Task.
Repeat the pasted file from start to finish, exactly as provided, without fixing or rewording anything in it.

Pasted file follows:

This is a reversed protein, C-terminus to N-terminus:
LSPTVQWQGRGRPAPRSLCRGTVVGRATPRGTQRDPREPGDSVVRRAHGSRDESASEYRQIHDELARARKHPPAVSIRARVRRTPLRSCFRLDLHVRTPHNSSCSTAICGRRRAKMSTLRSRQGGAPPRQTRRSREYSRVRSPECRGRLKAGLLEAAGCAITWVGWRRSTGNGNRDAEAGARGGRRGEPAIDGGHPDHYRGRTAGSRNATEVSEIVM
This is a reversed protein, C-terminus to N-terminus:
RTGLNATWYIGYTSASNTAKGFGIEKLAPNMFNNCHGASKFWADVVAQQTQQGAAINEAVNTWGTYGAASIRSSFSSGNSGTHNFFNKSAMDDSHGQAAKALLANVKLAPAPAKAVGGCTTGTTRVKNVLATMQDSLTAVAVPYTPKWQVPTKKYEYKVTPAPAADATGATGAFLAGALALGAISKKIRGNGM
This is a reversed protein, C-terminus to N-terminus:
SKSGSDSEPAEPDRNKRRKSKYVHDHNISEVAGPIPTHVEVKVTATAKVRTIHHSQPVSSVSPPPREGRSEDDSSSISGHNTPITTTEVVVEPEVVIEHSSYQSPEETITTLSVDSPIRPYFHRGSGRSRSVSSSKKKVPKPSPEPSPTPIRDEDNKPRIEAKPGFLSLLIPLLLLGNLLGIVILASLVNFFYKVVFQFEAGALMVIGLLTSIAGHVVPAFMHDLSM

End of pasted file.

This is a reversed protein, C-terminus to N-terminus:
LSPTVQWQGRGRPAPRSLCRGTVVGRATPRGTQRDPREPGDSVVRRAHGSRDESASEYRQIHDELARARKHPPAVSIRARVRRTPLRSCFRLDLHVRTPHNSSCSTAICGRRRAKMSTLRSRQGGAPPRQTRRSREYSRVRSPECRGRLKAGLLEAAGCAITWVGWRRSTGNGNRDAEAGARGGRRGEPAIDGGHPDHYRGRTAGSRNATEVSEIVM
This is a reversed protein, C-terminus to N-terminus:
RTGLNATWYIGYTSASNTAKGFGIEKLAPNMFNNCHGASKFWADVVAQQTQQGAAINEAVNTWGTYGAASIRSSFSSGNSGTHNFFNKSAMDDSHGQAAKALLANVKLAPAPAKAVGGCTTGTTRVKNVLATMQDSLTAVAVPYTPKWQVPTKKYEYKVTPAPAADATGATGAFLAGALALGAISKKIRGNGM
This is a reversed protein, C-terminus to N-terminus:
SKSGSDSEPAEPDRNKRRKSKYVHDHNISEVAGPIPTHVEVKVTATAKVRTIHHSQPVSSVSPPPREGRSEDDSSSISGHNTPITTTEVVVEPEVVIEHSSYQSPEETITTLSVDSPIRPYFHRGSGRSRSVSSSKKKVPKPSPEPSPTPIRDEDNKPRIEAKPGFLSLLIPLLLLGNLLGIVILASLVNFFYKVVFQFEAGALMVIGLLTSIAGHVVPAFMHDLSM